Engineers create 'superomniphobic' texture capable of repelling all liquids
Because its design relies only on the physical attributes of the texture, the texture could have industrial or biomedical applications. For example, the surface could slow corrosion and extend the life of parts in chemical and power plants, solar cells or cookware.
Water will bead up on a nonstick cooking pan because it is coated with a hydrophobic material that repels water thanks to its chemical composition. If the hydrophobic material also is rough at the microscopic scale, it can trap air at its surface, causing the water to bead up and roll around effortlessly. Scientists have named such surfaces "superhydrophobic" to distinguish their unusual zeal to repel water. As an example in nature, water droplets will bead and roll down on some leaves.
"At the microscopic scale, the leaves' surfaces are 'hairy' and points of contact with water are reduced," said Chang-Jin "CJ" Kim, a UCLA professor of mechanical and aerospace engineering, and the study's principal investigator. "This reduction in points of contact means the water is held up by its own surface tension. Manmade superhydrophobic surfaces have been designed to take advantage of this phenomenon by forming microscale roughness or patterns on a hydrophobic material."
While a nonstick cooking pan is hydrophobic, it is not "oleophobic," meaning that it does not repel oil-based liquids. Cooking oil spreads out rather than beading up because it has a lower surface tension than water, making it more difficult to repel. Since the material is not oleophobic, roughening it won't make its surface oleophobic, let alone "superoleophobic."
However, in recent years scientists have created certain microscopic textures capable of making surface hydrophobic materials' surfaces not only oleophobic but also superoleophobic.
But a true "omniphobic" surface—one that can repel any liquid, even those with the lowest surface tensions—has remained elusive.
Liquids with extremely low surface tension will "wet" not only the cooking pan but also even the best-performing superoleophobic surfaces today, collapsing into their microscopic texture. These liquids include fluorinated solvents, some of which are used for industrial applications like cooling electronic devices. Although the term "superomniphobic" began to be used by some, no surface was shown to repel the fluorinated solvents.
Working with Tingyi "Leo" Liu, a postdoctoral scholar in Kim's lab and the paper's lead author, Kim demonstrated for the first time true omniphobicity. The engineers formed a surface covered with thousands of microscale flathead nails, each about 20 micrometers in head diameter—each much smaller than the width of a typical human hair—resembling the appearance of existing superoleophobic textures.
The effect had never previously been observed, either on manmade or natural surfaces. It relies solely on the physical attributes of the texture, rather than any chemical properties of the material the surface is made of. Kim said it would actually be appropriate to call it a "mechanical" surface.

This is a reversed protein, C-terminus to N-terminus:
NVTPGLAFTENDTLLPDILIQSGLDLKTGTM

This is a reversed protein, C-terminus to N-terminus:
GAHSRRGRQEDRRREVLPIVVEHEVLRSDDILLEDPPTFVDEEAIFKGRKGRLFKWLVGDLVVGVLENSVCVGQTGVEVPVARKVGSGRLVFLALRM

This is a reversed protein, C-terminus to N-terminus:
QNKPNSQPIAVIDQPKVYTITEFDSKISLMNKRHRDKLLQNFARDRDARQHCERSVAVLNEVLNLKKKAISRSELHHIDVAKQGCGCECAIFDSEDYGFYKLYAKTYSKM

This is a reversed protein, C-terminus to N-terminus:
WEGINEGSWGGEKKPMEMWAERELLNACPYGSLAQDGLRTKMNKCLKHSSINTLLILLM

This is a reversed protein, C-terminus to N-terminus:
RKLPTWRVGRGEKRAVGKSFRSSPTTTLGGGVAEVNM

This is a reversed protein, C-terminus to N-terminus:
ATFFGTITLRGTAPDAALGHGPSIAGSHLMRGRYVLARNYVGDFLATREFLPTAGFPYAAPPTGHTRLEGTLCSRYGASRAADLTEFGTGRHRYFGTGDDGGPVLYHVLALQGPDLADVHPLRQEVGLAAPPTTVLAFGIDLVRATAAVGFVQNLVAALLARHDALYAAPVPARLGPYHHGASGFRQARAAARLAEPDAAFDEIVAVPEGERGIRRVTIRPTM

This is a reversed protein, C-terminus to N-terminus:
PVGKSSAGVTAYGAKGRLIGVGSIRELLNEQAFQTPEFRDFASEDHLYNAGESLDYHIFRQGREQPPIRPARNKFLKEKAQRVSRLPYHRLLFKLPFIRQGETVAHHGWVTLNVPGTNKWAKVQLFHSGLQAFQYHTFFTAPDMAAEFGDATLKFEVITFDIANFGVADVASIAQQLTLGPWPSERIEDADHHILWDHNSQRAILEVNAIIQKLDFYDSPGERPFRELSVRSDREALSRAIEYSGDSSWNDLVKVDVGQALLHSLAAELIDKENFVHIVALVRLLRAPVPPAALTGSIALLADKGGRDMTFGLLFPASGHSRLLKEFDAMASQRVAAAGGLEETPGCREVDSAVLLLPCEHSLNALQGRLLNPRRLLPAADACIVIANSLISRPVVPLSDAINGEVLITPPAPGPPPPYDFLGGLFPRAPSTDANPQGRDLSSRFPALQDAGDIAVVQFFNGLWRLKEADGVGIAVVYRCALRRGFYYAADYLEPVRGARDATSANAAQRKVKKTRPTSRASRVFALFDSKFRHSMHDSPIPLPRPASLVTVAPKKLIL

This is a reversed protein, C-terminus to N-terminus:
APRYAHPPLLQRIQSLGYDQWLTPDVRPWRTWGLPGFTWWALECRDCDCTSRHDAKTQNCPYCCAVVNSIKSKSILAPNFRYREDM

The research, which was part of Liu's doctoral dissertation at UCLA, is published in the journal Science.
The key to the team's innovative design is additional nanoscale details around the nail heads. Underneath the flat head, a nanoscale thin and short "curtain" surrounds the top and droops down vertically. This overhang creates a reverse meniscus when the liquid is on the surface and suspended between the nails. These special nails, spaced about 100 micrometers apart, are reminiscent of a serif letter "T" in cross section. On this engineered surface, even completely wetting liquids roll around like a ball and slide right off when the surface tilted.
"In a manned spaceship, you can see how a liquid will hold together as a sphere and that's because it's completely surrounded by air, that's the same idea here," Liu said. "On our textured surface, liquid sits on a cushion that is 95 percent air, and its own surface tension holds it up so it can roll over the surface without collapsing."
The surface super-repelled all available liquids, including water, oils and many solvents, qualifying to be superomniphobic. It even super-repelled a fluorinated solvent called perfluorohexane, the liquid with the lowest known surface tension.
The team made the same microscale pattern on surfaces of glass, a metal and a polymer. In each case, the engineered surface super-repelled all liquids in a series of tests.
The researchers said it could be capable of lasting a long time in an outdoor environment, such as on buildings or vehicles, because its repelling properties would not degrade from ultraviolet light exposure and extreme temperatures. And it could improve biomedical devices because its repelling properties would not degrade because of fouling by biofluids.
Kim also has a UCLA faculty appointment in bioengineering and is a member of the California NanoSystems Institute. The researchers have filed a patent on the work.